Ultimately, the test is that the employer needs to reasonably believe the employee is guilty of misconduct, that belief must be based on reasonable grounds and the employer must have carried out a reasonable investigation. In our example, steps 1 and 2 arguably could be shown but step 3 is going to be harder. It is also going to take time which, if the offence is serious, the employer is not likely to want to spend given the pressure it might be facing from other colleagues, customers or third parties. Where the conduct takes place outside of, or not related to, work that also makes things more complicated for the employer.  Particularly if the nature of the offence has no bearing on the nature of the employment.

Bringing the employer into disrepute

Another option is to look to dismiss on the basis that the employee’s conduct, although potentially outside of work and not connected to their work, has brought the employer into disrepute to the extent that the implied duty of mutual trust and confidence has been broken.

That is an option and this would amount to dismissal due to some other substantial reason (SOSR). There are differing opinions as to whether the requirements under the ACAS Code apply to SOSR dismissals (we would always advise caution and that you should follow them) but the main reason why employers do not always favour this option is because you need to pay notice (unless you want a claim for breach of contract).  The employer would also need some evidence of reputational damage, whether that be colleagues saying they will not work with the offending employee, or customers threatening to remove business.    

Frustration to terminate employment

In our scenario, the employer could argue frustration. That is because the contract, as it was first envisaged, is not able to be performed as the employee is in prison and will be for the foreseeable future. They cannot therefore hold up their end of the bargain and so the argument goes that the employer does not need to hold up its end of the bargain and can treat the contract as having been brought to an end by operation of law by the frustrating event (the conviction and lengthy prison sentence).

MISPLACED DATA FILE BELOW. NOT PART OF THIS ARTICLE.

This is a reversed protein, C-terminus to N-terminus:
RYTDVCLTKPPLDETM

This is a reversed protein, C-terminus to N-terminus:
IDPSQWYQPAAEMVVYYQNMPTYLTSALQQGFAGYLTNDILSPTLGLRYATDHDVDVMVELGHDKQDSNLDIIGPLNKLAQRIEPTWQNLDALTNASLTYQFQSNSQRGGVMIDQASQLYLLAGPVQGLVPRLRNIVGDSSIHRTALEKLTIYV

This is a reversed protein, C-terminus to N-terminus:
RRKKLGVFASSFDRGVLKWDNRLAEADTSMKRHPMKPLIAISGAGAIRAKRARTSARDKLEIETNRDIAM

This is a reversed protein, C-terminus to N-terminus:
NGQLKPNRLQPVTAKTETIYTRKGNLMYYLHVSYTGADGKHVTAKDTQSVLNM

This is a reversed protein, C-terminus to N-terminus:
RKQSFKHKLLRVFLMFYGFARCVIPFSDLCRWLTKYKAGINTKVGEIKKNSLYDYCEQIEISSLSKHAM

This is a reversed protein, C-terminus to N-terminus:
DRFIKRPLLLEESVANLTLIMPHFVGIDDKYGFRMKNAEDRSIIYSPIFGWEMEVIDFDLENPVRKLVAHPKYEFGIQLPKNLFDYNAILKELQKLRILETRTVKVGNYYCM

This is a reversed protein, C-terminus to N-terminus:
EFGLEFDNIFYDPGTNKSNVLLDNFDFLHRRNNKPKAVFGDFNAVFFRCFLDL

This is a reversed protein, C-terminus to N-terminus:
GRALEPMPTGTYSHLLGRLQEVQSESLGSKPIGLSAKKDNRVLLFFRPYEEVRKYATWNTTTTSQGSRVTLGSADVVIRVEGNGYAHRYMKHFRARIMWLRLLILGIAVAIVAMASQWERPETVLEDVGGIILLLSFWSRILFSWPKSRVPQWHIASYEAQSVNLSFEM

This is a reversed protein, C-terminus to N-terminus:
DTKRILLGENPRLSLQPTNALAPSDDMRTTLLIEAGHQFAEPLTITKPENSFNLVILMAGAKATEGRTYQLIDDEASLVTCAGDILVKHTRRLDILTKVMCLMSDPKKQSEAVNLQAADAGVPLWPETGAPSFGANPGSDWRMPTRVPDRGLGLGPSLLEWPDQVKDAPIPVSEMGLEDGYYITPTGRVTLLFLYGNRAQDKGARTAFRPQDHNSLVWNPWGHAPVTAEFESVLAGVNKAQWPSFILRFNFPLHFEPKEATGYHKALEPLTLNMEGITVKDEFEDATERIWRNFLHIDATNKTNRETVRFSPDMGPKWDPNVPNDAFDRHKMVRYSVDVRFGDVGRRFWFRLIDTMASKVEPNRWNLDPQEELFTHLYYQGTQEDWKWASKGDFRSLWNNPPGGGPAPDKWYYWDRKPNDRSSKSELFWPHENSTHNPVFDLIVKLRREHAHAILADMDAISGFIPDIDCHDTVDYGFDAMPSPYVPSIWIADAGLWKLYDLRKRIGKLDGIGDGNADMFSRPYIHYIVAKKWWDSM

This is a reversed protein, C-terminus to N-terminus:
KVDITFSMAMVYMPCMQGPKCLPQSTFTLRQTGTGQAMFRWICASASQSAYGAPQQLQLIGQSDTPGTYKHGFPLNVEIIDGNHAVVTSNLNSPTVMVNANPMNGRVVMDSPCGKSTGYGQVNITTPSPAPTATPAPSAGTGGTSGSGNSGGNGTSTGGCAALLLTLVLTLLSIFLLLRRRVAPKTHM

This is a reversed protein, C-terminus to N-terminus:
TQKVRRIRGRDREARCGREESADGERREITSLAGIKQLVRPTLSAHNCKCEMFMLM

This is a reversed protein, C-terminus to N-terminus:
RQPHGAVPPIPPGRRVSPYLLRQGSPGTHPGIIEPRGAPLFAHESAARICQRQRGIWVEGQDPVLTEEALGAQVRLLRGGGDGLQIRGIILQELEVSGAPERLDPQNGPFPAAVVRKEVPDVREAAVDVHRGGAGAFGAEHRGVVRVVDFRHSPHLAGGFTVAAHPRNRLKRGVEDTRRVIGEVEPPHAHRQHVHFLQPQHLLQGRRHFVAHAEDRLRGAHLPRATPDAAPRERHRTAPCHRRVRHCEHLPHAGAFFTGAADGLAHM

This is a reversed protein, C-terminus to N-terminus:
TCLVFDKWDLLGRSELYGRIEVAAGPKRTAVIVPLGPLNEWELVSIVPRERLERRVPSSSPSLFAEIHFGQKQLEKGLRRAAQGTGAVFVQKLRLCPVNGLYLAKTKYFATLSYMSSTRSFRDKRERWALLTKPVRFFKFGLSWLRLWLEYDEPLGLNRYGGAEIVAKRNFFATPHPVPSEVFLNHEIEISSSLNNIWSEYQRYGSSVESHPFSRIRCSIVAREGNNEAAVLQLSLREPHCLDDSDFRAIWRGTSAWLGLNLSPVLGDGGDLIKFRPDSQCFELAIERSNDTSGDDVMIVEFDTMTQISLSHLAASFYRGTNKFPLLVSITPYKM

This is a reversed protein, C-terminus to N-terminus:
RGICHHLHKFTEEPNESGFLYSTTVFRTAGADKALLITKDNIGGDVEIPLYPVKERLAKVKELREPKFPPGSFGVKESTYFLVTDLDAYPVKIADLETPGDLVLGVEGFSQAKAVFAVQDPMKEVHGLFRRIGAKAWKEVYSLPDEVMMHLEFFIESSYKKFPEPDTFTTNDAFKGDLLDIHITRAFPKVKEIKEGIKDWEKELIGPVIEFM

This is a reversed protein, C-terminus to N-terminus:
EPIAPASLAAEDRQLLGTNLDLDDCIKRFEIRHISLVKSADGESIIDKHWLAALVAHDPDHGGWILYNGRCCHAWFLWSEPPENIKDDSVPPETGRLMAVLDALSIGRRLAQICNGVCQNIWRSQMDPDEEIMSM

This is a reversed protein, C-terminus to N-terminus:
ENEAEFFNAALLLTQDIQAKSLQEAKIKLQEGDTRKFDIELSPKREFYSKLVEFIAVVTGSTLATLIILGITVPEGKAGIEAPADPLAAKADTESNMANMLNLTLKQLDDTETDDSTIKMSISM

The situation would however be very different if the employee did not go to prison or the sentence was short. Frustration would either be irrelevant or very risky in those scenarios.

Another interesting point to note is that frustration is not a dismissal. The contract is brought to an end by operation of law and so there is no need to pay any of the ongoing obligations under the contract, such as notice pay, but you do need to honour your obligations up to the date of frustration (such as holidays or expenses for example).

Top Tips

  1. In relation to criminal offences, make sure you are clear what has happened and what stage has been reached;
  2. Before considering frustration, make sure that you have considered any statutory provisions (such as unfair dismissal) and make sure that whatever the frustrating event is that it will occur for a lengthy period of time; and
  3. Take advice before utilising this option. The devil is in the detail here and there are significant risks so legal advice should be sought early.

If you have any questions about this, or any other Employment law issue, then please get in touch with the Blackadders Employment team with offices throughout Scotland.

The opinions expressed in this site are of the author(s) only and do not necessarily represent the opinions of Blackadders LLP.